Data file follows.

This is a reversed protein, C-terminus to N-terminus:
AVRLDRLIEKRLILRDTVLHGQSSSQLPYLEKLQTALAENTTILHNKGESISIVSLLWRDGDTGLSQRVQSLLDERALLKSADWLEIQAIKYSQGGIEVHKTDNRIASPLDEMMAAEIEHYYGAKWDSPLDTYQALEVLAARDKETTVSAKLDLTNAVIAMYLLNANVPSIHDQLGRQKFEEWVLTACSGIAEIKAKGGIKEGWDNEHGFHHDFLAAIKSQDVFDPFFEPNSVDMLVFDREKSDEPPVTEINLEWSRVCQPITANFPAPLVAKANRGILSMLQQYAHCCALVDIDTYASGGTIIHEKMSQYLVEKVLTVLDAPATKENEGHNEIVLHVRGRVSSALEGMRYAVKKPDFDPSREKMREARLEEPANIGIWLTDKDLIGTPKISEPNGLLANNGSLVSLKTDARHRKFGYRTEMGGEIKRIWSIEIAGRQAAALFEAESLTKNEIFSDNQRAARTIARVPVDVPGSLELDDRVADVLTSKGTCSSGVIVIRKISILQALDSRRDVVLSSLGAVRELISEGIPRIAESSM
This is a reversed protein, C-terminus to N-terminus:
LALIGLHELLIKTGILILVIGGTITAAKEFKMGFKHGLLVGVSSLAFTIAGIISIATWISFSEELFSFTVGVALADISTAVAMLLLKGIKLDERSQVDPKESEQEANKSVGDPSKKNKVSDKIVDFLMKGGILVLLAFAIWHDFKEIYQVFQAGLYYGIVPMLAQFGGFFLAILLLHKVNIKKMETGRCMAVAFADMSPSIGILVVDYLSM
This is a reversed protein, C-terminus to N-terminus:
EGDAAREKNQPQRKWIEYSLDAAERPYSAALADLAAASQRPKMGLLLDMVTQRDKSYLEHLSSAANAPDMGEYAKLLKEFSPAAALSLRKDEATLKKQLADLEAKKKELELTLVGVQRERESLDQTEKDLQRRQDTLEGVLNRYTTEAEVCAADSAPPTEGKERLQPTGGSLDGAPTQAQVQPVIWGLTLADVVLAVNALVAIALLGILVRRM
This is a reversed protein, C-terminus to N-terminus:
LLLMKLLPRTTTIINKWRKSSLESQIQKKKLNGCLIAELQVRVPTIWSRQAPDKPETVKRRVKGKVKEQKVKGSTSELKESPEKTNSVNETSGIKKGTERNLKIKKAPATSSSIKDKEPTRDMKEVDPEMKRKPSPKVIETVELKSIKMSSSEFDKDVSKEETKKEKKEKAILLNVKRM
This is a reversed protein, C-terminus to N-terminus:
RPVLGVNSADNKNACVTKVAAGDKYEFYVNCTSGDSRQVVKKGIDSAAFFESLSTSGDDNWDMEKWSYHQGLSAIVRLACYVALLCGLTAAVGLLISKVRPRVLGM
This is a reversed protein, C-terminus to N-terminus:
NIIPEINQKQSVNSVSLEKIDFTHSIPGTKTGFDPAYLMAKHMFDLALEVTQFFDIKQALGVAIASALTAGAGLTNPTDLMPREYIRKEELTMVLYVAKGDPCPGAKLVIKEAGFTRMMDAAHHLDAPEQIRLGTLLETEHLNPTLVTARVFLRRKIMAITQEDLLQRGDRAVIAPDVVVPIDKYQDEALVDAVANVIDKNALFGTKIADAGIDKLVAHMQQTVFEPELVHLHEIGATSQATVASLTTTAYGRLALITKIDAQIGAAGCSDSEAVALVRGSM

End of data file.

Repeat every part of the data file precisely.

This is a reversed protein, C-terminus to N-terminus:
AVRLDRLIEKRLILRDTVLHGQSSSQLPYLEKLQTALAENTTILHNKGESISIVSLLWRDGDTGLSQRVQSLLDERALLKSADWLEIQAIKYSQGGIEVHKTDNRIASPLDEMMAAEIEHYYGAKWDSPLDTYQALEVLAARDKETTVSAKLDLTNAVIAMYLLNANVPSIHDQLGRQKFEEWVLTACSGIAEIKAKGGIKEGWDNEHGFHHDFLAAIKSQDVFDPFFEPNSVDMLVFDREKSDEPPVTEINLEWSRVCQPITANFPAPLVAKANRGILSMLQQYAHCCALVDIDTYASGGTIIHEKMSQYLVEKVLTVLDAPATKENEGHNEIVLHVRGRVSSALEGMRYAVKKPDFDPSREKMREARLEEPANIGIWLTDKDLIGTPKISEPNGLLANNGSLVSLKTDARHRKFGYRTEMGGEIKRIWSIEIAGRQAAALFEAESLTKNEIFSDNQRAARTIARVPVDVPGSLELDDRVADVLTSKGTCSSGVIVIRKISILQALDSRRDVVLSSLGAVRELISEGIPRIAESSM
This is a reversed protein, C-terminus to N-terminus:
LALIGLHELLIKTGILILVIGGTITAAKEFKMGFKHGLLVGVSSLAFTIAGIISIATWISFSEELFSFTVGVALADISTAVAMLLLKGIKLDERSQVDPKESEQEANKSVGDPSKKNKVSDKIVDFLMKGGILVLLAFAIWHDFKEIYQVFQAGLYYGIVPMLAQFGGFFLAILLLHKVNIKKMETGRCMAVAFADMSPSIGILVVDYLSM
This is a reversed protein, C-terminus to N-terminus:
EGDAAREKNQPQRKWIEYSLDAAERPYSAALADLAAASQRPKMGLLLDMVTQRDKSYLEHLSSAANAPDMGEYAKLLKEFSPAAALSLRKDEATLKKQLADLEAKKKELELTLVGVQRERESLDQTEKDLQRRQDTLEGVLNRYTTEAEVCAADSAPPTEGKERLQPTGGSLDGAPTQAQVQPVIWGLTLADVVLAVNALVAIALLGILVRRM
This is a reversed protein, C-terminus to N-terminus:
LLLMKLLPRTTTIINKWRKSSLESQIQKKKLNGCLIAELQVRVPTIWSRQAPDKPETVKRRVKGKVKEQKVKGSTSELKESPEKTNSVNETSGIKKGTERNLKIKKAPATSSSIKDKEPTRDMKEVDPEMKRKPSPKVIETVELKSIKMSSSEFDKDVSKEETKKEKKEKAILLNVKRM
This is a reversed protein, C-terminus to N-terminus:
RPVLGVNSADNKNACVTKVAAGDKYEFYVNCTSGDSRQVVKKGIDSAAFFESLSTSGDDNWDMEKWSYHQGLSAIVRLACYVALLCGLTAAVGLLISKVRPRVLGM
This is a reversed protein, C-terminus to N-terminus:
NIIPEINQKQSVNSVSLEKIDFTHSIPGTKTGFDPAYLMAKHMFDLALEVTQFFDIKQALGVAIASALTAGAGLTNPTDLMPREYIRKEELTMVLYVAKGDPCPGAKLVIKEAGFTRMMDAAHHLDAPEQIRLGTLLETEHLNPTLVTARVFLRRKIMAITQEDLLQRGDRAVIAPDVVVPIDKYQDEALVDAVANVIDKNALFGTKIADAGIDKLVAHMQQTVFEPELVHLHEIGATSQATVASLTTTAYGRLALITKIDAQIGAAGCSDSEAVALVRGSM